Nearly two decades after the hit NBC sitcom came to an end in 2004, the six leads – Perry, Jennifer Aniston, Courteney Cox, David Schwimmer, Lisa Kudrow and Matt LeBlanc – returned to the show’s original soundstage for Friends: The Reunion.
Before that point, Perry – who died on Saturday, 28 October, aged 54 – hadn’t appeared on-screen since his four-episode feature on the 2017 drama mini-series The Kennedy’s After Camelot.
Speaking to TODAY show’s Hoda Kotb during a recent interview – which aired on NBC on Wednesday (1 November) – Kauffman said she was “concerned” about what point in Perry’s sobriety cycle he was in during the reunion.
“Knowing that he’d been through everything he’d been through, and every time he had surgery, they’re giving him opioids for pain, and the cycle starts over again,” she said. “So yes, I was concerned about what point in the cycle he was in at that moment.”
Perry had just undergone emergency dental surgery at the time, which resulted in him having slurred speech during the reunion.
“It sounded like my voice was off,” Perry acknowledged in an interview with ABC’s Diane Sawyer last year but said he felt he “couldn’t not show up”.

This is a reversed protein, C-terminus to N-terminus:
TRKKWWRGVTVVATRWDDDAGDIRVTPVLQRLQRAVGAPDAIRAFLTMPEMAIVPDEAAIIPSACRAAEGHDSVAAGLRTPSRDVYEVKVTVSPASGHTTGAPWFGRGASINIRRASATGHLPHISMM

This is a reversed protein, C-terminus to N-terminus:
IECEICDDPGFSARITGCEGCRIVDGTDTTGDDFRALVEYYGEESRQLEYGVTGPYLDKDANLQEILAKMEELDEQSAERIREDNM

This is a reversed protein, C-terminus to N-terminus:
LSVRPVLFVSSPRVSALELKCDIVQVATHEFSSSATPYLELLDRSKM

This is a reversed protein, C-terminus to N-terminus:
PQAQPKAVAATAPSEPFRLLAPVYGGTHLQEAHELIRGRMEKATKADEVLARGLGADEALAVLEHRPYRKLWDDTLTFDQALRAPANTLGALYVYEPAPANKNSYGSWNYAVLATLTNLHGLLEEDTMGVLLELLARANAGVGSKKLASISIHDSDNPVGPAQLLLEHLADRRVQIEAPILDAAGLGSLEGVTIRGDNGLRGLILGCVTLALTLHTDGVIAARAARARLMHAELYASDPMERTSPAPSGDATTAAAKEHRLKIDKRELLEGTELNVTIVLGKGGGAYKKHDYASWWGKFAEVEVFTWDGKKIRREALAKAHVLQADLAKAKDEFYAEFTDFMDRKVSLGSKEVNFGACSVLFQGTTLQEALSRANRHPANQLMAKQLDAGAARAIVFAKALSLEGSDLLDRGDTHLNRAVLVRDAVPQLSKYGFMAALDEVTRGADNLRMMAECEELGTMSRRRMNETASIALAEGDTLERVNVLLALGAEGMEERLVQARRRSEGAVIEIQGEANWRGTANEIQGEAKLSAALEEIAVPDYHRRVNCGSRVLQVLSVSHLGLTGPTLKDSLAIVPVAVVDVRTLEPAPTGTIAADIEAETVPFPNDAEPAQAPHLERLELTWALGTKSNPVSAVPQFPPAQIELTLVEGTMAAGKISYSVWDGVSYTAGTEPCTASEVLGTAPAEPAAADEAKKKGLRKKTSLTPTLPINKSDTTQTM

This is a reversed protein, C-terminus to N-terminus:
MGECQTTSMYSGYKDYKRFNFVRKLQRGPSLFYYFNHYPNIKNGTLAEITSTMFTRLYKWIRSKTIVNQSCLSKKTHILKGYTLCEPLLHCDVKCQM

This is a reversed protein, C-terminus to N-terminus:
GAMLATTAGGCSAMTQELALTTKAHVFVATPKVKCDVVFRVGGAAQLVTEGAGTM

The actor has been open about his decades-long battle with addiction to alcohol and painkillers. In his 2022 memoir, Friends, Lovers and the Big Terrible Thing, he detailed his journey towards sobriety, which included 15 stints in rehab, numerous surgeries and several near-death experiences.
Weeks before his death, Kauffman recalled that Perry was “great”. “He was happy and chipper. He didn’t seem weighed down by anything. He was in a really good place, which is why this seems so unfair,” she told Kotb.
“He seemed better than I had seen in a while. I was so thrilled to see that. He was emotionally in a good place, he looked good, he quit smoking,” she added.
Asked if he was sober at the time, Kauffman confirmed that “yes, he was sober”.
In his memoir, Perry chronicled the exacerbation of his addiction issues under the “white-hot flame of fame”.
“Hi, my name is Matthew, although you may know me by another name,” he wrote in the book’s opening passage. “My friends call me Matty. And I should be dead.”
If you or someone you know is suffering from drug addiction, you can seek confidential help and support 24-7 from Frank, by calling 0300 123 6600, texting 82111, sending an email or visiting their website here.
In the US, the Substance Abuse and Mental Health Services Administration can be reached at 1-800-662-HELP.